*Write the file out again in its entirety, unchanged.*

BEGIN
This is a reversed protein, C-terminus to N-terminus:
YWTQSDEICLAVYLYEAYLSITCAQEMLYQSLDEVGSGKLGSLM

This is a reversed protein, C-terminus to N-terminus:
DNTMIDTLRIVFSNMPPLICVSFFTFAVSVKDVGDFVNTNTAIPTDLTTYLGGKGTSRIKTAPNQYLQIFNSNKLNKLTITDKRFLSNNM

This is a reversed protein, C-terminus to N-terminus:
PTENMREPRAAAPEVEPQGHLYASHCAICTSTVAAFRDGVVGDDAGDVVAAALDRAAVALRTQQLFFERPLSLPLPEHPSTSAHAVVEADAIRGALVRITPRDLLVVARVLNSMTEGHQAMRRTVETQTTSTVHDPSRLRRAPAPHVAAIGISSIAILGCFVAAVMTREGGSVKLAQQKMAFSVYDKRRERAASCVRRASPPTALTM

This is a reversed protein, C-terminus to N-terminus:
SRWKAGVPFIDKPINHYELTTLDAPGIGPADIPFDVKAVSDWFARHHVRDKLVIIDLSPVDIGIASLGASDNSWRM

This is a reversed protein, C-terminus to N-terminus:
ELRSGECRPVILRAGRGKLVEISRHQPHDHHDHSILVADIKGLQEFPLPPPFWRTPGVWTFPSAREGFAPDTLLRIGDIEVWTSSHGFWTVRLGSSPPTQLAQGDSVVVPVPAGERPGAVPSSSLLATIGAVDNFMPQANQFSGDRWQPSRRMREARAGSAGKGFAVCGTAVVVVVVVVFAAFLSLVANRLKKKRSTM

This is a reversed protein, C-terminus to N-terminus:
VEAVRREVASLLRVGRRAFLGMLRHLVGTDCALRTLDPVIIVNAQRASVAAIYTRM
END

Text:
This is a reversed protein, C-terminus to N-terminus:
YWTQSDEICLAVYLYEAYLSITCAQEMLYQSLDEVGSGKLGSLM

This is a reversed protein, C-terminus to N-terminus:
DNTMIDTLRIVFSNMPPLICVSFFTFAVSVKDVGDFVNTNTAIPTDLTTYLGGKGTSRIKTAPNQYLQIFNSNKLNKLTITDKRFLSNNM

This is a reversed protein, C-terminus to N-terminus:
PTENMREPRAAAPEVEPQGHLYASHCAICTSTVAAFRDGVVGDDAGDVVAAALDRAAVALRTQQLFFERPLSLPLPEHPSTSAHAVVEADAIRGALVRITPRDLLVVARVLNSMTEGHQAMRRTVETQTTSTVHDPSRLRRAPAPHVAAIGISSIAILGCFVAAVMTREGGSVKLAQQKMAFSVYDKRRERAASCVRRASPPTALTM

This is a reversed protein, C-terminus to N-terminus:
SRWKAGVPFIDKPINHYELTTLDAPGIGPADIPFDVKAVSDWFARHHVRDKLVIIDLSPVDIGIASLGASDNSWRM

This is a reversed protein, C-terminus to N-terminus:
ELRSGECRPVILRAGRGKLVEISRHQPHDHHDHSILVADIKGLQEFPLPPPFWRTPGVWTFPSAREGFAPDTLLRIGDIEVWTSSHGFWTVRLGSSPPTQLAQGDSVVVPVPAGERPGAVPSSSLLATIGAVDNFMPQANQFSGDRWQPSRRMREARAGSAGKGFAVCGTAVVVVVVVVFAAFLSLVANRLKKKRSTM

This is a reversed protein, C-terminus to N-terminus:
VEAVRREVASLLRVGRRAFLGMLRHLVGTDCALRTLDPVIIVNAQRASVAAIYTRM